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In Business School? Here are 3 Companies That Thrived by Changing Their Business Model

November 01, 2019

Inspiring examples

Pic of one arrow going the opposite direction of many other arrows
Finding success by completely changing the business model.

In order for a company to remain competitive and thrive over a long period of time it must have two key elements. First, it must have a smart leader with an imaginative vision at the head. Second, that leader must have the flexibility to change, adapt or transform that vision if necessary. For example, in 1993, after years of success selling desktop personal computers, IBM posted the biggest loss in American corporate history to that date. Their way to survive was to adjust and move toward IT support and services for businesses. As Warren Buffet said, “In a chronically leaking boat, energy devoted to changing vessels is more productive than energy devoted to patching leaks.” The leaders of the following companies knew this to be true. Some knew it even before Buffet said it.

1. A Classic Example from Business School: Marcus Samuel and Sons

In 1833 a small antique store in the East End of London owned by Marcus Samuel added a new product to its shelves. Shells were popular in interior design at that time and demand for them was so high that Samuel decided to start importing seashells from East Asia. This decision laid the groundwork for the business to expand its import and export activities, which it did when Samuel’s sons took over the business in the 1870’s.

Pic of a Shell station
Shell has more than 40,000 petrol stations worldwide

By 1892, the Samuel sons were commissioning the world’s first bulk oil tanker to travel through the Suez Canal. The Shell Transport and Trading Company then merged with Royal Dutch Petroleum to form the Royal Dutch Shell Group. Over one hundred years later, and after being studied in many business courses, Shell has stated its intention to change again and play a role in the international production and supply of electricity.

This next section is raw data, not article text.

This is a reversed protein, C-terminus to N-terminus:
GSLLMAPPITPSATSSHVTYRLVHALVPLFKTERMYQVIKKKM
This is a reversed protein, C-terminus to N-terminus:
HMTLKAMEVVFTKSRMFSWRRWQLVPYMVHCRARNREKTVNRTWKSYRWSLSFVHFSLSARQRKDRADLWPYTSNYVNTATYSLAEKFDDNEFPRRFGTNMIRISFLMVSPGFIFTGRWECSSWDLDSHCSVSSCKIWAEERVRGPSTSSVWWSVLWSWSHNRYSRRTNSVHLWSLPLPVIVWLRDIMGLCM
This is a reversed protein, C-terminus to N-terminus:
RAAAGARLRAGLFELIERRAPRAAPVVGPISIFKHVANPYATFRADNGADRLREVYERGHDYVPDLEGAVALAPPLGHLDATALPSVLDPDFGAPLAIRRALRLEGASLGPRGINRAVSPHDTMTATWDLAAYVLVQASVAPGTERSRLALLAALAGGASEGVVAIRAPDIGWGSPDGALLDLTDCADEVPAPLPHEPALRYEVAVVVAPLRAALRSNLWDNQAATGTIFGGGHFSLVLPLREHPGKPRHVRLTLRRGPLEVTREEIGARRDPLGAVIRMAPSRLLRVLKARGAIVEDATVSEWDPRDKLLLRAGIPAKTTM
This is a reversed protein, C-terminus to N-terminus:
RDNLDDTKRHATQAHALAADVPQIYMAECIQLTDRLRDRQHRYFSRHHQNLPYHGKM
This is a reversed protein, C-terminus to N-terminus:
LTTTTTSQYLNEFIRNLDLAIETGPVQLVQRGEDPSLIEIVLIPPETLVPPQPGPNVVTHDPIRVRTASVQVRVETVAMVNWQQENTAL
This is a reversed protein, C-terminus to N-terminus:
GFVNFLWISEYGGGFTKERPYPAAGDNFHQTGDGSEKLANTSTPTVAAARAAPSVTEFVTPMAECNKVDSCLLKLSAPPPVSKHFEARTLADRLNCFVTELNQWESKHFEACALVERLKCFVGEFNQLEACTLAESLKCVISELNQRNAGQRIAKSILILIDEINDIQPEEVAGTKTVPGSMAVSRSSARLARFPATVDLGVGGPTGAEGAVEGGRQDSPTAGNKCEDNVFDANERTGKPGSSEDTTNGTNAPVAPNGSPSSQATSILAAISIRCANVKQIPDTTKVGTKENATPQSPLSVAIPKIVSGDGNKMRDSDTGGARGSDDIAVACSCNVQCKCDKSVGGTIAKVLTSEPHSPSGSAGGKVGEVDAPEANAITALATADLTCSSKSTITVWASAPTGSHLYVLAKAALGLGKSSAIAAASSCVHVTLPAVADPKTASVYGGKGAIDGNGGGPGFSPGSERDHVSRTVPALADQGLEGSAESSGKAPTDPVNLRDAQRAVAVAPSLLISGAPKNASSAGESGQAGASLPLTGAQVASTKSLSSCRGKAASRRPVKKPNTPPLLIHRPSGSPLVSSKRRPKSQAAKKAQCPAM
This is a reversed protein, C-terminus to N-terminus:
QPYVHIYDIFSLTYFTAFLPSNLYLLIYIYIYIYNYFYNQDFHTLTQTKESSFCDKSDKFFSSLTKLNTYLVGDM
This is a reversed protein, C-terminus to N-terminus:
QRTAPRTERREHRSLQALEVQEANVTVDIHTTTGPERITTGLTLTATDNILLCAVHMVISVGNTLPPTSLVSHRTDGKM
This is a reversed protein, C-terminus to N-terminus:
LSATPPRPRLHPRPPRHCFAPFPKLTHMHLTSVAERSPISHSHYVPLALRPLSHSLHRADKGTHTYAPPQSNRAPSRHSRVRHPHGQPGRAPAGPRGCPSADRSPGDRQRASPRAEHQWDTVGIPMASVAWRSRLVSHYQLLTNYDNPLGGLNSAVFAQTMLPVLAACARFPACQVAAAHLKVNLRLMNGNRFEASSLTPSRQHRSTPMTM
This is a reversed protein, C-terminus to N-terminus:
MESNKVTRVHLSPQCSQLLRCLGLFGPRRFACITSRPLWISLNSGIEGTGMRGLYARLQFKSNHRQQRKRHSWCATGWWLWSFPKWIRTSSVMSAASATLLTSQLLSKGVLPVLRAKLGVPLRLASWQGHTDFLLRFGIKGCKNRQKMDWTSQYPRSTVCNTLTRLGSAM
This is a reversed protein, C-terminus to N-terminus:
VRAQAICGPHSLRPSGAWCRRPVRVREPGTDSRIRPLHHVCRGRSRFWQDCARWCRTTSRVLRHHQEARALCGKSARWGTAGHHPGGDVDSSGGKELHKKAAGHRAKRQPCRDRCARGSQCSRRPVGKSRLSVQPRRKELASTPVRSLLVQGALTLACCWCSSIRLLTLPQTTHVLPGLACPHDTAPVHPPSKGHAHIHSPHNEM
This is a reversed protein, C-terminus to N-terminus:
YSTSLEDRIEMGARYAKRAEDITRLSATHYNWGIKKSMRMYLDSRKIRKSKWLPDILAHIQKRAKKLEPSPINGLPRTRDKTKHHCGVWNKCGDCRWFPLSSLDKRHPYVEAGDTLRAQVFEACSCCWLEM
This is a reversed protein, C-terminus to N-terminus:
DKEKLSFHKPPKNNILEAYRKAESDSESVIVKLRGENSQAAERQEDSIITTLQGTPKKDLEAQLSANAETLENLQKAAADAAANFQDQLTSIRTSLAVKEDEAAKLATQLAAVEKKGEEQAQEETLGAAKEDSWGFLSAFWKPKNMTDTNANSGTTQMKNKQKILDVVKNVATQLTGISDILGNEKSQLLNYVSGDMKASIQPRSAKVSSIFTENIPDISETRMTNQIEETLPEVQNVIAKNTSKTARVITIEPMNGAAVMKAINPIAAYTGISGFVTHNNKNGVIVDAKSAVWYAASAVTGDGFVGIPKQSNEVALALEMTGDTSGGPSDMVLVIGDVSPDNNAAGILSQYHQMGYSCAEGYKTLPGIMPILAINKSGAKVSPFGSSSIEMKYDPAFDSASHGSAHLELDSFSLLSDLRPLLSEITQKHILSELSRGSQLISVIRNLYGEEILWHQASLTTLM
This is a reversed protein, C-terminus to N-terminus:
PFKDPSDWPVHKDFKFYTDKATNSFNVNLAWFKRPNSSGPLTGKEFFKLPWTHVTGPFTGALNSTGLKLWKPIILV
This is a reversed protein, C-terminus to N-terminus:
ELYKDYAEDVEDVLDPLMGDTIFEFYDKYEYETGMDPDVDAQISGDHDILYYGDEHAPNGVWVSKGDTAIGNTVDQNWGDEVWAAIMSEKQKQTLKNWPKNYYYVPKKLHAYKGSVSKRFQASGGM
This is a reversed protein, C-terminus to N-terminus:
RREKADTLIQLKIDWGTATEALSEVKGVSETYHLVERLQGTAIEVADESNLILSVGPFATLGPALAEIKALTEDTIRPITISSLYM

2. From Vegetables to Information Technology with Wipro

In its early history, Wipro made one of the sharpest turns a business could make. Azim Premji took over in 1966 and started to expand Wipro’s business. In about twenty years, the company that sold vegetable oil and other household products in India had set itself up to become a successful IT company. Since then, it has been referred to as the IBM of India. Premji moved the headquarters to Bangalore, a centre of technology in the country, in the 1980s. They began building PCs and designing enterprise software. Now Wipro has reported revenue at around $8.4 billion USD and provides research and development, as well as consulting services. Notably, they still sell toiletries under a subsidiary company.

3. Netflix Shows How Companies Can Find New Purpose

Netflix originally offered a DVD rental service before moving into movies on demand. Soon afterwards, Reed Hastings, the CEO of Netflix, sent out a memo that announced the company’s new commitment to becoming a major production house for original content. Hastings knew that Netflix could not compete with companies like Comcast, Amazon, Google, or others. When he recognized this, he found a new purpose.

Pic of a building with a netflix sign on it
Netflix went from being a mail in DVD rental service to original content creator

 That announcement was made about six years ago and since then revenue has almost tripled and profits have multiplied 32-fold, and its stock CAGR has increased 57% annually. Hastings’ decision is a key example for students in business school and beyond that changing course can often lead to big rewards.

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